Monday, July 6, 2020


“Footbinding in China:
A Curious Look at the Male Role
in a Tool of Social Subjugation”

Melodie Dongyao Liu
The Concord Review Fall 2015

For centuries, Chinese mothers tightly bound their daughters’ feet to alter them into highly coveted “golden lotus” shapes. This included forcing up the arch and creating a cleft in the sole of the foot, requiring the bones to break and the skin to rot and peel away. After two years of torturous suffering, the girls’ feet would ideally measure only three inches in length. These mimicked the feet of famed 10th-century dancer Yaoniang, who was said to have performed atop a giant gilded lotus in the court of Li Yu, last ruler of the Southern Tang dynasty. Mothers knew that their daughters’ feet would serve as the main determinants of their future prospects. To matchmakers, rich rulers, and prospective mothers-in-law, the quality of their feet spoke volumes about  their upbringing and strength of character. By the Qing dynasty, neatly-bound feet were necessary for the navigation of almost every Chinese province’s social structure.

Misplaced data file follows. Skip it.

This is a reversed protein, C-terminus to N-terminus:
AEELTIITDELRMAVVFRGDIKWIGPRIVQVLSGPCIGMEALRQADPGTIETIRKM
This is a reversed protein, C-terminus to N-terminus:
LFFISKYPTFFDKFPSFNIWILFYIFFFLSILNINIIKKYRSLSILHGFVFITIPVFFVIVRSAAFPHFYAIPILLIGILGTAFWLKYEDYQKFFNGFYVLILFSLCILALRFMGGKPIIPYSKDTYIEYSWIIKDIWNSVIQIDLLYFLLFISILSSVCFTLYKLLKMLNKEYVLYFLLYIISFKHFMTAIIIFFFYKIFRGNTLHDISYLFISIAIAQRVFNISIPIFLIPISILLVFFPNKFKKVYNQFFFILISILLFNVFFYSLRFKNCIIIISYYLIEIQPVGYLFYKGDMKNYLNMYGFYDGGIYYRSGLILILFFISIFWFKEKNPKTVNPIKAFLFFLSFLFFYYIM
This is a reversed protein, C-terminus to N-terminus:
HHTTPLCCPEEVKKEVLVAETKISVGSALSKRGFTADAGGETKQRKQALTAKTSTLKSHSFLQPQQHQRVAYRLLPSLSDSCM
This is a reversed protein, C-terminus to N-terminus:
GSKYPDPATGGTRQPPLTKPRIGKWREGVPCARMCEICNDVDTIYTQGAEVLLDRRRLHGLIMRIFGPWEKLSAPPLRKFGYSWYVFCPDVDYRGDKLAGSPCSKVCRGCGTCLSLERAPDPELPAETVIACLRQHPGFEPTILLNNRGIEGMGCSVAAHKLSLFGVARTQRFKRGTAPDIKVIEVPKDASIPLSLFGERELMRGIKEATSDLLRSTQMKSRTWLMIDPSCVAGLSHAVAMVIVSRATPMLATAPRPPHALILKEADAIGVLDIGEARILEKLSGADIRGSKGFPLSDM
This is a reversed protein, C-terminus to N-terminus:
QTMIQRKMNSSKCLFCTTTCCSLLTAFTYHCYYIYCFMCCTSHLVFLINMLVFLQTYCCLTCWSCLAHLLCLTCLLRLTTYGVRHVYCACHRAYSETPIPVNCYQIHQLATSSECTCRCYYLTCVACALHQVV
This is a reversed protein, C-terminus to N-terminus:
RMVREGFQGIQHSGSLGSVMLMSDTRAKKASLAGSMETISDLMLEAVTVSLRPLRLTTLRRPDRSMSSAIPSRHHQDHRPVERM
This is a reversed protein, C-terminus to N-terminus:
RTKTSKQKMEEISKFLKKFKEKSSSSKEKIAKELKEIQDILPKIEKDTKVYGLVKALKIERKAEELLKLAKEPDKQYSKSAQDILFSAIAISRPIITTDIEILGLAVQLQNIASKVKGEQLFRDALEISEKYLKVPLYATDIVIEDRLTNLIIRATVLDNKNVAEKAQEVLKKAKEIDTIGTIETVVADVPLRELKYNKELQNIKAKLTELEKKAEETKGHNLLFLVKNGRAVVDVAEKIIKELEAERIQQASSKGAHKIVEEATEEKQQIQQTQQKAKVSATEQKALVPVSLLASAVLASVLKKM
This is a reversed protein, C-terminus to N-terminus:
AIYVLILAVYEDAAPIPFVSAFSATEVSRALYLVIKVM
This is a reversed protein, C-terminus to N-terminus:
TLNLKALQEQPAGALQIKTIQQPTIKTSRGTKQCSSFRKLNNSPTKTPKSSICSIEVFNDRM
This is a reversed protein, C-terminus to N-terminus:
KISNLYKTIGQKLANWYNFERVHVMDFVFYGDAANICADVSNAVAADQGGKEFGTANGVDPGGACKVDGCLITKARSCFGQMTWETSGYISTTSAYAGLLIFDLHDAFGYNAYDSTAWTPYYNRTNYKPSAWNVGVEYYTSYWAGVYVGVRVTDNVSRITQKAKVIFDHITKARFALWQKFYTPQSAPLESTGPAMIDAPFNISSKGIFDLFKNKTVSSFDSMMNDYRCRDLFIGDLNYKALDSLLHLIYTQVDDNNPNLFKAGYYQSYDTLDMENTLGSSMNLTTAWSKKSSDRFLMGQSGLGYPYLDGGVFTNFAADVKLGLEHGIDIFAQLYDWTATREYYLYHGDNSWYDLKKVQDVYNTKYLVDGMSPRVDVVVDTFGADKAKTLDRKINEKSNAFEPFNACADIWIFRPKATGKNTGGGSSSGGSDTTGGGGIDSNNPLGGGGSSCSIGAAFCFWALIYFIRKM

Historians trace mythological beginnings of the practice to the Southern Tang dynasty of the Five Dynasties period. In the course of a thousand years, footbinding became ingrained in Chinese culture, due to its erotic appeal and symbiotic relationship with class distinction. By the mid-twentieth century, criticism from Western cultures and internal nationalist pressure had eradicated the practice from China. The purpose of this essay is to explore how male forces facilitated the practice’s beginnings, institutionalization, and eventual downfall.

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